Wednesday, 5 May 2010

Universal Soldier: Regeneration


Directed by: John Hyams
Written by: Victor Ostrovsky
Starring: Jean Claude Van Damme, Dolph Lundgren & Andrei "The Pit Bull" Arlovski

“I’m just gonna do something here…

It’s been some years since the original Universal Soldier paired up action stars Jean Claude Van Damme and Dolph Lundrgen. A rollicking slice of sci-fi action it was one of their biggest hits and after one duff (though admittedly rather entertaining) sequel with Van Damme but sans Lundgren and two spin off films (that featured neither star but bizarrely, Burt Reynolds!) the former titans of the action world are back front and centre for an official third go around. Well, not front and centre as they are more co-stars in this entry but this matters not as its simply great to see them in the roles again, kicking the crap out of one another and on its own terms, Universal Soldier: Regeneration is a corking action film.

Not much has changed this time around, except the budget is considerably reduced and the events of the new film seem to pretty much ignore the Van Damme starring sequel The Return altogether. A rogue scientist has pinched a Unisol (the genetically engineered super soldiers that the title refers to) and is using it for his own nefarious and money hungry needs. Teamed up with a small militia, said scientist is letting the bonkers leader of said militia use the new super improved Unisol (Andrei Arlovski) to help overthrow the Eastern European country they are shacked up in. A team of Universal Soldiers are sent into retrieve the stolen Unisol and stop the scientist and his small army but are quickly dispatched. This means the mission falls to Luc Devereux (Van Damme) one of the original Unisols, who is currently attempting, and pretty much failing at, adapting to civilian life. He eventually agrees and not only goes up against this new breed of Universal Soldier but must also go head to head with an old and regenerated adversary (Lundgren).

Ok, the bad news out of the way first: Van Damme and especially Lundgren aren’t in this enough. It doesn’t spoil the film in anyway and in Lundgren’s case actually makes his character more of a third act threat but it would have been great to see the two in the film for longer and duke it out much more. The two first made the original Universal Soldier way back in 1992 so in this installment they are non-surprisingly looking a little longer in the tooth and quite tired. Again, not that this detracts from the film in anyway, as the film acknowledges and plays to their age but fans of the two stars may be a little disappointed they aren‘t featured more heavily. Having said all that the two, despite their age, still throw themselves into the excitingly staged action with Van Damme in particular ripping through a series of audacious action scenes come the final act. He is on good form here, all quiet and melancholic, the fighting and killing he took part in taking its toll on his character. Likewise, Lundgren is awesome as a regenerated version of his character from the original and it’s great to see him sinking his teeth into such a great bad guy role. His scenes may be few but they are certainly memorable with some killer lines and a wicked smack-down between him and Van Damme.

They are joined by UFC fighter Andrei “The Pit Bull” Arlovski, making his action movie debut, as the Unisol gone bad, who obliterates his way through a series of action scenes that get better and better as the film goes on. Rarely uttering a word, Arlovski is an unstoppable machine and gets to cut loose in just about every action scene. The set pieces, despite being filmed in abandoned warehouses/power plants/steel mills (the whole film seems to be set in one or the other) are, for the lack of a better word, awesome. Crisp, brutal, shot and cut with flair and featuring a good dose of firepower and MMA flavored fighting, the filmmakers and stunt team have maximized on the novel premise of super soldiers being able to keep kicking the crap out of one another and delivered high impact, sustained and momentum pulsing action scenes. From the standout opening car chase, to Arlovski taking out the team of Unisols, to Van Damme vs. Lundgren and Van Damme vs. Arlovski the action is exciting, violent, bloody and pretty much non-stop. There is even a nice helping of military styled action as Van Damme takes on a platoon of bad guys single handily and an amazing one take shot of Van Damme clearing out a building with an automatic weapon. There is also an extremely brutal set piece of Van Damme taking out more bad guys with just a knife. As already stated, Van Damme certainly throws himself into the action. Yes, he and Lundgren are doubled on occasion, just as they were back in the original. Even action stars use stunt doubles, as has been the case for decades, it happens and will continue to do so but it doesn't spoil the action scenes at all.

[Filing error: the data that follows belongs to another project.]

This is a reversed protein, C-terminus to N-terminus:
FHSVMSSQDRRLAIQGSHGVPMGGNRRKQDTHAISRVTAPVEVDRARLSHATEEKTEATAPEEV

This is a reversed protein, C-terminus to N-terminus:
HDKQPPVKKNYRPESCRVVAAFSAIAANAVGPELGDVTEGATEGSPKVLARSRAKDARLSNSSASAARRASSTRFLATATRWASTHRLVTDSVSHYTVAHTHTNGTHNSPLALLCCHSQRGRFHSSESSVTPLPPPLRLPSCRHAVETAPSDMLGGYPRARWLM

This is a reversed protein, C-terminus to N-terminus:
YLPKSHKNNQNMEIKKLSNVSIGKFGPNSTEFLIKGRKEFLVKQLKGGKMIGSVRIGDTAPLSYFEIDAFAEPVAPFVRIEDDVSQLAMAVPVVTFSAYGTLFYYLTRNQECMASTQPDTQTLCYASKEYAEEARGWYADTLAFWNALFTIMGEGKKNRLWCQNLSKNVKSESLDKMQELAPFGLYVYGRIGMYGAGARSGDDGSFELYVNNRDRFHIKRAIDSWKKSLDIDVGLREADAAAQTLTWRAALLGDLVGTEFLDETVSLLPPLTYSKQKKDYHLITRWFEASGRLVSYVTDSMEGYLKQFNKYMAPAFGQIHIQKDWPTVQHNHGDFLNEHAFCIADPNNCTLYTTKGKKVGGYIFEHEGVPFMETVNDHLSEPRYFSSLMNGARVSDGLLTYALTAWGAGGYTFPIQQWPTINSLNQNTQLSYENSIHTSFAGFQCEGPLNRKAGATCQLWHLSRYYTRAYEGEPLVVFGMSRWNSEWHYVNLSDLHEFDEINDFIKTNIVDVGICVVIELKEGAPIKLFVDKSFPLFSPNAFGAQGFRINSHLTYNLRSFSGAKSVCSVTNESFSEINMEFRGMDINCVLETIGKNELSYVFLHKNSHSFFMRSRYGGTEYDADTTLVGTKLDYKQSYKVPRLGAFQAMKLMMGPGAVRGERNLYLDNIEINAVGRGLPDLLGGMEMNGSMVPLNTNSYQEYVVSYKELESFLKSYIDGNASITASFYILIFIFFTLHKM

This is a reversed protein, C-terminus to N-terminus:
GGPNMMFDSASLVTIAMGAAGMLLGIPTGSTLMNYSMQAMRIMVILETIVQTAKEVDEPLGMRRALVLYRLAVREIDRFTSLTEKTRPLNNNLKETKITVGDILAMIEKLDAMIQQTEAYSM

It must also be noted how well shot the action is (by 80s and 90s Hollywood director and cinematographer Peter Hyams) and how effective the subtle music score is in creating tension and momentum. In fact, the music, photography and overall style make Universal Soldier: Regeneration a dark and violent sci-fi actioner. Much more so than its predecessors and its all to the film’s benefit. It may be a little light plot wise but this matters not with the cool cold edged tone, two action stars back on the screen together and some of the best action scenes to be seen in a low budget threequel. Much better than expected with brilliant action scenes, Universal Soldier: Regeneration is a top notch sequel that will keep action fans happy for days

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